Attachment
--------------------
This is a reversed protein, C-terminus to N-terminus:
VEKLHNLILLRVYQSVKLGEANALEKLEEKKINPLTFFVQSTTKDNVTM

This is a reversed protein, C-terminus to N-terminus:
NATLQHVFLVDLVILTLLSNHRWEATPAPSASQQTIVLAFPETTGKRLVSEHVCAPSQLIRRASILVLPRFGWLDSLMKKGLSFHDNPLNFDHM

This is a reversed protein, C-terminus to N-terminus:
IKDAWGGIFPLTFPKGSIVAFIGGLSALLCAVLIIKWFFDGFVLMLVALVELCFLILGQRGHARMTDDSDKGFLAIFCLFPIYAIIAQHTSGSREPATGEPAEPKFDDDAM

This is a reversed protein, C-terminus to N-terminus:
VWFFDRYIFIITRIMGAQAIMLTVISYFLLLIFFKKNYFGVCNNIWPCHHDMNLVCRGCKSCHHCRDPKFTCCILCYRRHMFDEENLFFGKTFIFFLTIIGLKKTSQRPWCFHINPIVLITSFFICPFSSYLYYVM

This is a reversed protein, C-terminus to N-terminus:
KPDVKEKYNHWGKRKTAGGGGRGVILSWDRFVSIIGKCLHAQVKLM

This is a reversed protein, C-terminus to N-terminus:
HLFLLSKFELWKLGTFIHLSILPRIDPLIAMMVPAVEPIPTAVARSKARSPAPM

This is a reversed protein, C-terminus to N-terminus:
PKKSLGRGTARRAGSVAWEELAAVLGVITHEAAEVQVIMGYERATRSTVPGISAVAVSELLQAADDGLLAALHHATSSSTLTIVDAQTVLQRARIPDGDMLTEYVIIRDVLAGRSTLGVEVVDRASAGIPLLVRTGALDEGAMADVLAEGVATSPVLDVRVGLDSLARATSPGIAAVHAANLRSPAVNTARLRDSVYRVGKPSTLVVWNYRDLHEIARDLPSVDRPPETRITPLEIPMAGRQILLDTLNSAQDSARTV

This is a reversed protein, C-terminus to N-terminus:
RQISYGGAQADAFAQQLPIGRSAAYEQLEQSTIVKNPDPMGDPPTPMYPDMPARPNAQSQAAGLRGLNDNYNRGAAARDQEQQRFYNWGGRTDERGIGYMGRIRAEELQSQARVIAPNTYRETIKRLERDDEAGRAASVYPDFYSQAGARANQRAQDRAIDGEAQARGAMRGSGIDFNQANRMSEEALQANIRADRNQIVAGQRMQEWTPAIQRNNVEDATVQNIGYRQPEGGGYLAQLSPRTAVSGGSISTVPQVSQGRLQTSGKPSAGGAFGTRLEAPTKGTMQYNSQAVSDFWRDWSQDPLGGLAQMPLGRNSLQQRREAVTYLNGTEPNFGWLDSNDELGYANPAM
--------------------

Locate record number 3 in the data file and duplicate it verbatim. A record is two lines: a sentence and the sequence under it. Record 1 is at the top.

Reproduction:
This is a reversed protein, C-terminus to N-terminus:
IKDAWGGIFPLTFPKGSIVAFIGGLSALLCAVLIIKWFFDGFVLMLVALVELCFLILGQRGHARMTDDSDKGFLAIFCLFPIYAIIAQHTSGSREPATGEPAEPKFDDDAM